The EPA’s WaterSense designation is poised to become as ubiquitous as the Energy Star label. The program encourages manufacturers to find ways to make their products more resource efficient.
Manufacturers such as Kohler
, among others, have been recognized recently for their water-saving efforts. In October, Moen was named a 2010 WaterSense Partner of the Year for its 2009 collection of bathroom faucet products and for its national media outreach. Kohler, a WaterSense Partner of the Year in past years, recently received an inaugural excellence award from the program for strategic collaboration.
Tom Liebhardt, senior director, marketing–wholesale for Moen sees an opportunity for all members of the residential building industry to benefit, in part because of the success of the Energy Star program. “We’re banking on WaterSense,” he says. “The EPA can generally get a constituency together and get things done. They even offer certification for builders.”
The EPA has a lot of marketing and education clout, which means plumbers and builders can do a lot less explaining and a lot more installation.
Aaron Gaynor, owner of EcoPlumbers in Columbus, Ohio, has already seen a change in how people view plumbing fixtures. “Today, everyone understands low-flow faucets and WaterSense faucets; it’s pretty straight-forward. Toilets are tougher because we get complaints that they don’t stay as clean as a regular toilet.”
Gaynor plans to open a new showroom using the WaterSense label to differentiate what he offers from other plumbers or retailers of plumbing products in his area.
John Smith, owner of The Arizona Green Plumbers in Greater Phoenix, says he uses the WaterSense program daily in his business. “We offer WaterSense-labeled fixtures as the first option to our customers,” he explains. “If it is a repair that they choose to make themselves, we recommend that they still look for products with the WaterSense label. In addition, we offer free home and business water audits.”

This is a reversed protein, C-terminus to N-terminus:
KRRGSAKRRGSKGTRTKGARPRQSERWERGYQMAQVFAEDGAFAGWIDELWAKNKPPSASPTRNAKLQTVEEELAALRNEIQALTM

Smith also uses the program to help educate consumers. “We demonstrate our products and services at community events, give free seminars at local community centers, and are active online on several social networking sites,” he says. Smith also hosts The Arizona Green Plumber Radio Show on BlogTalk Radio.
Smith married WaterSense marketing with charitable work by partnering with other organizations to retrofit WaterSense labeled toilets, faucets, and showerheads into a Ronald McDonald House, which resulted in a 20% water savings for the building.
Smith and Gaynor both point to consumer habits as the big issue when it comes to ongoing water efficiency. “It doesn’t take a huge, contracted job to make a difference in a household,” Smith reminds. “Changing everyday habits can make a big difference without the customer having to spend a dime.” Gaynor concurs, noting that where he operates, water shortages are not top of mind, but more media coverage of the highly subsidized nature of our country’s water supply has even that area of the country looking to conserve before prices make it a necessity.
Builder Brian Peulicke, the construction manager of Coachella Valley Housing Coalition in La Quinta, Calif., thinks user habits are extremely important when deciding which water-saving products to chose. When spec’ing toilets for an affordable multifamily project, he switched from dual flush to a 1.2-gallon single flush. “Our research showed that people waste more water with dual toilets because they flush them multiple times instead of choosing the correct flushing option.”
Liebhardt emphasizes that partnerships are what will move the WaterSense program forward and provide benefits to all members in the building supply chain. “The issue is trying to partner better. KB Homes is one of our biggest partners and was one of the first to get a home WaterSense certified,” he says. “We worked with them to get there, and it was just a tremendous partnership; we both pushed each other, which is how you get there.”